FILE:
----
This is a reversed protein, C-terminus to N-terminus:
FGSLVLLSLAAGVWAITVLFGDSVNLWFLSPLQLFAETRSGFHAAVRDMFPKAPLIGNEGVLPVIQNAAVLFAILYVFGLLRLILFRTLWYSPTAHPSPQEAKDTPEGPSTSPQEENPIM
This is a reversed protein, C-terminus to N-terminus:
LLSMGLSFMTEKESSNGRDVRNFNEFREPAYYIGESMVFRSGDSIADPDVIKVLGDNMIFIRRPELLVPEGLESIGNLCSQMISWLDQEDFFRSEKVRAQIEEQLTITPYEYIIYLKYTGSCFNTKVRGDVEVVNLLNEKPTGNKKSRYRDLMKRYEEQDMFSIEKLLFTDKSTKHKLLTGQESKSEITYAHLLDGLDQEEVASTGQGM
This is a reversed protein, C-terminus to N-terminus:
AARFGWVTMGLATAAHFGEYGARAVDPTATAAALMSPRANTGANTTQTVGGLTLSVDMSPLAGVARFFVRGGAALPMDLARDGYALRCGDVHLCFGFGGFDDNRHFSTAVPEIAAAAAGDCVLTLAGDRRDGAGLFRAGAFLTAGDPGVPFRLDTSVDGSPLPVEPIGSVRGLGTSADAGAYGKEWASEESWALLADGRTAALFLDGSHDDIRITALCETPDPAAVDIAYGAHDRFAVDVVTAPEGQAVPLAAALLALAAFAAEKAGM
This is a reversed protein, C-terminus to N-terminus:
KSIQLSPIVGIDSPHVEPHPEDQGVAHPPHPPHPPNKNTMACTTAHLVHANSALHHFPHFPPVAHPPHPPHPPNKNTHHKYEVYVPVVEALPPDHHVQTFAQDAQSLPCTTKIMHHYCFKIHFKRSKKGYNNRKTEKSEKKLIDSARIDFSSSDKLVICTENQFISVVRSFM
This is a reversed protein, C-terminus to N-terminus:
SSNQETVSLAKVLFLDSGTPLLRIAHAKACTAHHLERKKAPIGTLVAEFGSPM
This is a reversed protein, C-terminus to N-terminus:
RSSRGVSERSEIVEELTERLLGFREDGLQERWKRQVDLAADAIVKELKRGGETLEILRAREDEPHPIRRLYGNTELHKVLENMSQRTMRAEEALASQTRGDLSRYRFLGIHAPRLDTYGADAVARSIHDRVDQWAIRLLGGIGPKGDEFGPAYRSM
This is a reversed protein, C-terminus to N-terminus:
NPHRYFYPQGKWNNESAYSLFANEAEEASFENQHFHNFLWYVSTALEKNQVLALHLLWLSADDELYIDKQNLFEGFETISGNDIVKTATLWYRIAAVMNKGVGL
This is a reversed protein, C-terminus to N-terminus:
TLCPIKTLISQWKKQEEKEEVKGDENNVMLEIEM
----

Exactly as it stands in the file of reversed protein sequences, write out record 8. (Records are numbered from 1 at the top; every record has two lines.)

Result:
This is a reversed protein, C-terminus to N-terminus:
TLCPIKTLISQWKKQEEKEEVKGDENNVMLEIEM